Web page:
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Drug Cartel Observation Posts In Arizona Caves
KPHO TV 5 Phoenix televised a disturbing three part story on caves that are used by human smugglers and by drug cartels. The two part story that includes written reports, videos, and a slideshow. The stories take place in a location not far from the other two KPHO stories about the Krentz family.
Part 1: Resident: Illegal Immigrants Caught On Camera, Night Pictures Show People At Watering Trough, Cara Liu, CBS 5 News, September 17, 2010
Pat and Pennee Murphree live near the Sawtooth Mountains in Pinal County near the border with Mexico. From their home, they can use a spotting scope to see what deputies refer to as a â€ścartel cave.â€ť
Part 2: Sheriff: Drug Spotters Living In Ariz. Caves, Deputies Find Illegal Immigrant In Sawtooth Mountain Cave, September 16, 2010
Pinal County Sheriff Paul Babeu said deputies recently found communications equipment, a supply of food and binoculars in a cave near Sawtooth Mountain in Silverbell.
The cave overlooks homes and ranches, and residents are worried. You can bet Henderson's warning will be ignored:
Last week, another Silverbell resident, Nancy Henderson, reported rifles, food, batteries, night vision equipment, binoculars and clothing had been stolen from her home while she was away.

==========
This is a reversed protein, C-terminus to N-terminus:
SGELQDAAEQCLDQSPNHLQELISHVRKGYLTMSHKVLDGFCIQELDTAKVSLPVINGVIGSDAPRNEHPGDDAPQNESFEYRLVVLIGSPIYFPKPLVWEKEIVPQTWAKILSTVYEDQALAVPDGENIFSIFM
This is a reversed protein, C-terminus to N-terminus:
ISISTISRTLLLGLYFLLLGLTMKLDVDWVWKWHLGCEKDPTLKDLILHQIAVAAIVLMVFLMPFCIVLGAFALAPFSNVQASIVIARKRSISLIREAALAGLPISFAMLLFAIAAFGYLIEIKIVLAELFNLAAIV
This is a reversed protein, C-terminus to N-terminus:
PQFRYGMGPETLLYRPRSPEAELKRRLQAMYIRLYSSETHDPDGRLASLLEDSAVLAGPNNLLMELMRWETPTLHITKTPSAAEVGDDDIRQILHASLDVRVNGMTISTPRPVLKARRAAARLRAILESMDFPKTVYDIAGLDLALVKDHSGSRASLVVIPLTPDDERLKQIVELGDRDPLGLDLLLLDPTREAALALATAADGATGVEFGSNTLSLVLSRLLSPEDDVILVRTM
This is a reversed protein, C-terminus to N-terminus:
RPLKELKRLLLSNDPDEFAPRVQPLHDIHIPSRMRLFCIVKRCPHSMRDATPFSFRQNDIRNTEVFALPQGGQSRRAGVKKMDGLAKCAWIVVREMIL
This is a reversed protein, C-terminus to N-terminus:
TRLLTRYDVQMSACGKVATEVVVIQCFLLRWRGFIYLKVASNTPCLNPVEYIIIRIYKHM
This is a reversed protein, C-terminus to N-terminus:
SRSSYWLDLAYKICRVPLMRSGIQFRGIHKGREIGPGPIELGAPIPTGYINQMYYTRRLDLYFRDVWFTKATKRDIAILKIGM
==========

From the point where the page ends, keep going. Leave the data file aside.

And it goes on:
Residents on Monday attended a press conference saying they are afraid to leave their homes because spotters watch their every move.
"This is happening in my backyard," said Henderson, "and I strongly believe if something isn't done to stop these people it's going to be in all of your backyards before long."
Part 3: CBS 5 Looks Inside The Smuggling Caves, September 22, 2010
The CBS 5 Investigative Team set out to find the caves that law enforcement officials said illegal immigrants were living in south of Phoenix.
The network of caves and bunkers are said to be scattered near the top of Wildcat Peak in the Sawtooth Mountains, just south of Phoenix.
The remote peak offers a view for miles â€“ making it an ideal lookout for spotters with the drug cartel and an extremely difficult place to reach, according to the Pinal County Sheriff's Office.
Investigative reporters Tammy Leitner and Morgan Loew set out on the trek with only camera equipment and enough supplies to last a day.
They set out to find the caves for themselves, but found much more than a network of empty caves used by drug smugglers.